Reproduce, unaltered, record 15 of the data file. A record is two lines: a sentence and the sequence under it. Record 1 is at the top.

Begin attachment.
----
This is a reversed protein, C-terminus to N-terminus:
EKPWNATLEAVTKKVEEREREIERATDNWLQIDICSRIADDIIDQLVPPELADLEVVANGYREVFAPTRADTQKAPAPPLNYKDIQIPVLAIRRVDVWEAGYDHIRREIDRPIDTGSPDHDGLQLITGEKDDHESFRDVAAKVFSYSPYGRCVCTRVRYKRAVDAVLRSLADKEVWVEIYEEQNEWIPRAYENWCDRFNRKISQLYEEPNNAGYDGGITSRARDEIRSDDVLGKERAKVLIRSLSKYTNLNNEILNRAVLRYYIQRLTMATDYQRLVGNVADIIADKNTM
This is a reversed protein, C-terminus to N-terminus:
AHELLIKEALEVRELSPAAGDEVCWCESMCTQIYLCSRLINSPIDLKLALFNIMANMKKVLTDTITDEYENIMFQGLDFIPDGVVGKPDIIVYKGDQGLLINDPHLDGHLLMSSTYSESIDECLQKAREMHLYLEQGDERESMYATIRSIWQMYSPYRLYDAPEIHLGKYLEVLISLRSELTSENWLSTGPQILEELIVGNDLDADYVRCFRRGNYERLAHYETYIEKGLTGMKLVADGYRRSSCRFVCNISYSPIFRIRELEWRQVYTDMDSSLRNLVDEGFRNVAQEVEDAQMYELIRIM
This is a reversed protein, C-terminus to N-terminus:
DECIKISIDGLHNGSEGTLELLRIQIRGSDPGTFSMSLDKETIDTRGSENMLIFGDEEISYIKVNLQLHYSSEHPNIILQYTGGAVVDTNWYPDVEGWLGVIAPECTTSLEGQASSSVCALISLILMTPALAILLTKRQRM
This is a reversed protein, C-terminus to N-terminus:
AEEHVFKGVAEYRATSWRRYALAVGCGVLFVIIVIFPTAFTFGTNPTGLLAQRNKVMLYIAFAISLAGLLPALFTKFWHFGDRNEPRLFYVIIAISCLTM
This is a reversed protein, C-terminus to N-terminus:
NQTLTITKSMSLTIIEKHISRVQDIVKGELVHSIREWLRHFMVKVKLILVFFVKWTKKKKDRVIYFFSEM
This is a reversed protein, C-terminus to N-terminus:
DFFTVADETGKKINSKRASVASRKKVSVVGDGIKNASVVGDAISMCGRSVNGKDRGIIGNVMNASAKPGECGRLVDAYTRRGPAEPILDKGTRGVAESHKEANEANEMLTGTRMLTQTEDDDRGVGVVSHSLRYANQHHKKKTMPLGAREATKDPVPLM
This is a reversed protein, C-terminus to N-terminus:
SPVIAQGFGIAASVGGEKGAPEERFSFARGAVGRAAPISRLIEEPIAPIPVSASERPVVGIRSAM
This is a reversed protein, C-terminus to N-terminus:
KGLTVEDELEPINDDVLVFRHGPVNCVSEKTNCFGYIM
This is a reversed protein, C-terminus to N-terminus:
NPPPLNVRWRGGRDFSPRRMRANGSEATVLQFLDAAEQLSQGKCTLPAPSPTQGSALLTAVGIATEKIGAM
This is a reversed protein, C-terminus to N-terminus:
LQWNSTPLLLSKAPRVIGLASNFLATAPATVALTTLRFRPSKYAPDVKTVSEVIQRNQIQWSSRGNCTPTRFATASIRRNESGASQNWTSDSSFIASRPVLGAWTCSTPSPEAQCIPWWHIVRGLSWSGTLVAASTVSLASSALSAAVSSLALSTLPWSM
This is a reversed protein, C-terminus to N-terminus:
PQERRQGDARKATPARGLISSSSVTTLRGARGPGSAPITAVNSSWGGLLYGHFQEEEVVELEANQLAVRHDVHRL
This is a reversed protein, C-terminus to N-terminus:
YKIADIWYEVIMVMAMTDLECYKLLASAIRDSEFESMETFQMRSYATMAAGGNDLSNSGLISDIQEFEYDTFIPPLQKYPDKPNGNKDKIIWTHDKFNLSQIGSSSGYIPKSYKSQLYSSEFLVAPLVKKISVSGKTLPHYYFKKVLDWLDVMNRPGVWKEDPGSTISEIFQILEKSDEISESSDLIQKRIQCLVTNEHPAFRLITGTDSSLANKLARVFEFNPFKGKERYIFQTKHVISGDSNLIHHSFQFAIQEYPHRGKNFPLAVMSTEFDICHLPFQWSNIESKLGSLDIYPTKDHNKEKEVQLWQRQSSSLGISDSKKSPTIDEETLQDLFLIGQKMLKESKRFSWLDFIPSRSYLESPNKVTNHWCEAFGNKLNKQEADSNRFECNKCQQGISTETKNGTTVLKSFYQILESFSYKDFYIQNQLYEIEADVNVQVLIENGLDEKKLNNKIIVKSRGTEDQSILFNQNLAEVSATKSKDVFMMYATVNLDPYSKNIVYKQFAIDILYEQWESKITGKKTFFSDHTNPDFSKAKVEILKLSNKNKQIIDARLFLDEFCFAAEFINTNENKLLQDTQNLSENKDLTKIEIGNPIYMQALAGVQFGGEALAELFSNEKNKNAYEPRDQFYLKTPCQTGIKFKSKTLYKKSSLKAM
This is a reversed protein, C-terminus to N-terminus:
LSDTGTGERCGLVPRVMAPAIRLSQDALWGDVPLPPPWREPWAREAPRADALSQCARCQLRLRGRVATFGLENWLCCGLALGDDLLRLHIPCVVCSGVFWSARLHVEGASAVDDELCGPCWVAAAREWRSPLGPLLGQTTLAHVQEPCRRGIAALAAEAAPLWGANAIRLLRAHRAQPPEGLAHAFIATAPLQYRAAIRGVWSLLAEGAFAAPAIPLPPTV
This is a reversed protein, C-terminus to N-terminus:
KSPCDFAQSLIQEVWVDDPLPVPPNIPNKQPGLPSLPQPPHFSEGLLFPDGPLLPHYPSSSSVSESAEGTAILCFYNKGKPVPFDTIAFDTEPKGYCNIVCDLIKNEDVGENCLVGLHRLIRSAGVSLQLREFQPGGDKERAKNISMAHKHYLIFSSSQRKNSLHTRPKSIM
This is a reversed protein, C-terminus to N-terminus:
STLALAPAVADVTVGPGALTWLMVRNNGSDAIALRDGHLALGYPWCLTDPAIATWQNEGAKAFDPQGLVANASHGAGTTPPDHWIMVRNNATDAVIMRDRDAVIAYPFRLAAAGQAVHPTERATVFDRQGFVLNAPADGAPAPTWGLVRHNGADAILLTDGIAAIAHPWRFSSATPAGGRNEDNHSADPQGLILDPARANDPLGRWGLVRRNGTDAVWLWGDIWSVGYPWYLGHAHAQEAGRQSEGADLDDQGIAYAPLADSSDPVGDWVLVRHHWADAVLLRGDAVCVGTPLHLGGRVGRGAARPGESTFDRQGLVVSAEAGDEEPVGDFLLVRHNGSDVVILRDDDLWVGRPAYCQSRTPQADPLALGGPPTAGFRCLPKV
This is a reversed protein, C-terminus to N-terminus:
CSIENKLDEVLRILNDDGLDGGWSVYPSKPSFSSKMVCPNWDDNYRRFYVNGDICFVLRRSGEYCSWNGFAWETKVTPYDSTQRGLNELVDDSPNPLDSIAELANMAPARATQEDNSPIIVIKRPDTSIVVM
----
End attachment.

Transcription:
This is a reversed protein, C-terminus to N-terminus:
STLALAPAVADVTVGPGALTWLMVRNNGSDAIALRDGHLALGYPWCLTDPAIATWQNEGAKAFDPQGLVANASHGAGTTPPDHWIMVRNNATDAVIMRDRDAVIAYPFRLAAAGQAVHPTERATVFDRQGFVLNAPADGAPAPTWGLVRHNGADAILLTDGIAAIAHPWRFSSATPAGGRNEDNHSADPQGLILDPARANDPLGRWGLVRRNGTDAVWLWGDIWSVGYPWYLGHAHAQEAGRQSEGADLDDQGIAYAPLADSSDPVGDWVLVRHHWADAVLLRGDAVCVGTPLHLGGRVGRGAARPGESTFDRQGLVVSAEAGDEEPVGDFLLVRHNGSDVVILRDDDLWVGRPAYCQSRTPQADPLALGGPPTAGFRCLPKV